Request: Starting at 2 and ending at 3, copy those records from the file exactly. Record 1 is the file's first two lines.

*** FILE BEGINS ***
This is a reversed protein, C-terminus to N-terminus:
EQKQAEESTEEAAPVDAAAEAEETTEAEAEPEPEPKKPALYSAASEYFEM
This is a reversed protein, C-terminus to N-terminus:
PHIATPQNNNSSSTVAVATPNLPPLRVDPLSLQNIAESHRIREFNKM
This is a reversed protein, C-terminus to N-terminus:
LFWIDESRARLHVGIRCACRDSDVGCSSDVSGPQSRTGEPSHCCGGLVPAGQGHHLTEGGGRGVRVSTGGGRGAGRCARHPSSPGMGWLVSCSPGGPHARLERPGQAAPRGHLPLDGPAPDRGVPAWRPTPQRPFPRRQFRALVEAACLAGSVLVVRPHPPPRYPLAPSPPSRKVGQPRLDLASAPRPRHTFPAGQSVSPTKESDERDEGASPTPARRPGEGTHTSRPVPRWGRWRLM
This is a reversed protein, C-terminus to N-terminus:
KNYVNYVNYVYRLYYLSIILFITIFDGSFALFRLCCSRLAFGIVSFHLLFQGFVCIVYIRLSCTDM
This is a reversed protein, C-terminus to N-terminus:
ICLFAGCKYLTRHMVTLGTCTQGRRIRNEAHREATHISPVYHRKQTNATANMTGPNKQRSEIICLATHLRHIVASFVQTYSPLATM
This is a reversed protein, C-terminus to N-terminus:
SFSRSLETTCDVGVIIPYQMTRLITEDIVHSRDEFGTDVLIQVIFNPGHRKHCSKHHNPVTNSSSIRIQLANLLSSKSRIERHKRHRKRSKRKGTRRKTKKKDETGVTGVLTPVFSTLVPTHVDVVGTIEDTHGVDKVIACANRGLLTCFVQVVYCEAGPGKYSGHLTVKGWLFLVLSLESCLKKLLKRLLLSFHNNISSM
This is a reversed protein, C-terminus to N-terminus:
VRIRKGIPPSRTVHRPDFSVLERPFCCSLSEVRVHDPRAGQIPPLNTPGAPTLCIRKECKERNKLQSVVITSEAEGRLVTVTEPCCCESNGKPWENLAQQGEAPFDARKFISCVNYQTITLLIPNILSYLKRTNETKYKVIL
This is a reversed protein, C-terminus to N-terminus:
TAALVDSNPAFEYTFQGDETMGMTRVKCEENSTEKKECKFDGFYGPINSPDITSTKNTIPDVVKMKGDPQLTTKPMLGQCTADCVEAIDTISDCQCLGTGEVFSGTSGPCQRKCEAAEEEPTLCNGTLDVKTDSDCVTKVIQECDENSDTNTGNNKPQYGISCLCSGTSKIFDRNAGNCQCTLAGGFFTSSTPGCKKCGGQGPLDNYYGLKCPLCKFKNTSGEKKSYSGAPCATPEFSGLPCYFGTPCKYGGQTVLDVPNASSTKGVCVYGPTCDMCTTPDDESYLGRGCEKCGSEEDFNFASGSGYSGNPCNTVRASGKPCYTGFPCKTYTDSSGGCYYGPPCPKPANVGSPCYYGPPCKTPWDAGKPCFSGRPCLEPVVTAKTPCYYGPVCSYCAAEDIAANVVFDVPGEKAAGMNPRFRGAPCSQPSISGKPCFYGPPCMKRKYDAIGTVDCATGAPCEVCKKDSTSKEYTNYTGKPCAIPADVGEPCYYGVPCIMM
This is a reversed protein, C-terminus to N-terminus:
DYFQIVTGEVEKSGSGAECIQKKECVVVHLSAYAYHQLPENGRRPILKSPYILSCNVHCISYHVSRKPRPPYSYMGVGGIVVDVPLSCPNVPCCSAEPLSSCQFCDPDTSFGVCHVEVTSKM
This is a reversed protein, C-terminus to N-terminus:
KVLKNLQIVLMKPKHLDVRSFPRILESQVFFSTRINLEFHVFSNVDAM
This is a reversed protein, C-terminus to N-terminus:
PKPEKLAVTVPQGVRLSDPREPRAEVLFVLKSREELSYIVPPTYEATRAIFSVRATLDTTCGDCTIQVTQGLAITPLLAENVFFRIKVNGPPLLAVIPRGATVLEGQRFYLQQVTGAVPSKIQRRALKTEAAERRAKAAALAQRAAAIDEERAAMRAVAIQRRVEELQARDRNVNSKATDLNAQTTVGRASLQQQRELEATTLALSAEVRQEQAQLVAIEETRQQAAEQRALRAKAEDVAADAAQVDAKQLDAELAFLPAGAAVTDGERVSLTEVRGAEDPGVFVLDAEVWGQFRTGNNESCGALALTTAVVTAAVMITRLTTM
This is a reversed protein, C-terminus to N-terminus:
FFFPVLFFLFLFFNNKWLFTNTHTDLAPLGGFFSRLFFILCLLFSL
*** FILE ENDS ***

This is a reversed protein, C-terminus to N-terminus:
PHIATPQNNNSSSTVAVATPNLPPLRVDPLSLQNIAESHRIREFNKM
This is a reversed protein, C-terminus to N-terminus:
LFWIDESRARLHVGIRCACRDSDVGCSSDVSGPQSRTGEPSHCCGGLVPAGQGHHLTEGGGRGVRVSTGGGRGAGRCARHPSSPGMGWLVSCSPGGPHARLERPGQAAPRGHLPLDGPAPDRGVPAWRPTPQRPFPRRQFRALVEAACLAGSVLVVRPHPPPRYPLAPSPPSRKVGQPRLDLASAPRPRHTFPAGQSVSPTKESDERDEGASPTPARRPGEGTHTSRPVPRWGRWRLM